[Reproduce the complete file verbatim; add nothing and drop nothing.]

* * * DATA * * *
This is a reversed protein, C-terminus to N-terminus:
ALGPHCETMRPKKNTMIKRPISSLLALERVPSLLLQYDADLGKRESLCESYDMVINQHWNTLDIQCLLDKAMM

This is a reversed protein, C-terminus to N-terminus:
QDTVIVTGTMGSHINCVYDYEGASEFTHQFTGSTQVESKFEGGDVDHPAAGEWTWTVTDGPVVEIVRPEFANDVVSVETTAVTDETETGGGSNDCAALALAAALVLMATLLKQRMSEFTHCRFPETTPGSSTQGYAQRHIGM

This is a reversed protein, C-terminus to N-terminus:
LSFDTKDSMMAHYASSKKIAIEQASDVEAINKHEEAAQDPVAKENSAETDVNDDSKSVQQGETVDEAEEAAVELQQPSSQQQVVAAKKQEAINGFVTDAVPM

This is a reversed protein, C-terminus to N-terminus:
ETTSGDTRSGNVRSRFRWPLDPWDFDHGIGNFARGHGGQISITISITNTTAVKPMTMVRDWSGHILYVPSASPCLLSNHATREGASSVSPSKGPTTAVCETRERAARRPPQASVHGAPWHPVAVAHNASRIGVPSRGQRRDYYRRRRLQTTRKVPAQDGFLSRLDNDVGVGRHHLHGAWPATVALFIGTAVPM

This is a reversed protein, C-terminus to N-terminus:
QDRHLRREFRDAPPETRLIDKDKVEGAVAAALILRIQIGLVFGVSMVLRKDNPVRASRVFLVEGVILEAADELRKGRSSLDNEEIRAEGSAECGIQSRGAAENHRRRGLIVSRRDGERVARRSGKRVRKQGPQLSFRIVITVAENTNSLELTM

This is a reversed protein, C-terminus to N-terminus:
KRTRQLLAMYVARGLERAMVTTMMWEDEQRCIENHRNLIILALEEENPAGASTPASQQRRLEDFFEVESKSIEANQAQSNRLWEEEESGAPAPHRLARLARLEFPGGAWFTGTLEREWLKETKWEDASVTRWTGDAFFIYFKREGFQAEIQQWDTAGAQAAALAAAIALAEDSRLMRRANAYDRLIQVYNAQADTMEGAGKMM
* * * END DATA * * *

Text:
This is a reversed protein, C-terminus to N-terminus:
ALGPHCETMRPKKNTMIKRPISSLLALERVPSLLLQYDADLGKRESLCESYDMVINQHWNTLDIQCLLDKAMM

This is a reversed protein, C-terminus to N-terminus:
QDTVIVTGTMGSHINCVYDYEGASEFTHQFTGSTQVESKFEGGDVDHPAAGEWTWTVTDGPVVEIVRPEFANDVVSVETTAVTDETETGGGSNDCAALALAAALVLMATLLKQRMSEFTHCRFPETTPGSSTQGYAQRHIGM

This is a reversed protein, C-terminus to N-terminus:
LSFDTKDSMMAHYASSKKIAIEQASDVEAINKHEEAAQDPVAKENSAETDVNDDSKSVQQGETVDEAEEAAVELQQPSSQQQVVAAKKQEAINGFVTDAVPM

This is a reversed protein, C-terminus to N-terminus:
ETTSGDTRSGNVRSRFRWPLDPWDFDHGIGNFARGHGGQISITISITNTTAVKPMTMVRDWSGHILYVPSASPCLLSNHATREGASSVSPSKGPTTAVCETRERAARRPPQASVHGAPWHPVAVAHNASRIGVPSRGQRRDYYRRRRLQTTRKVPAQDGFLSRLDNDVGVGRHHLHGAWPATVALFIGTAVPM

This is a reversed protein, C-terminus to N-terminus:
QDRHLRREFRDAPPETRLIDKDKVEGAVAAALILRIQIGLVFGVSMVLRKDNPVRASRVFLVEGVILEAADELRKGRSSLDNEEIRAEGSAECGIQSRGAAENHRRRGLIVSRRDGERVARRSGKRVRKQGPQLSFRIVITVAENTNSLELTM

This is a reversed protein, C-terminus to N-terminus:
KRTRQLLAMYVARGLERAMVTTMMWEDEQRCIENHRNLIILALEEENPAGASTPASQQRRLEDFFEVESKSIEANQAQSNRLWEEEESGAPAPHRLARLARLEFPGGAWFTGTLEREWLKETKWEDASVTRWTGDAFFIYFKREGFQAEIQQWDTAGAQAAALAAAIALAEDSRLMRRANAYDRLIQVYNAQADTMEGAGKMM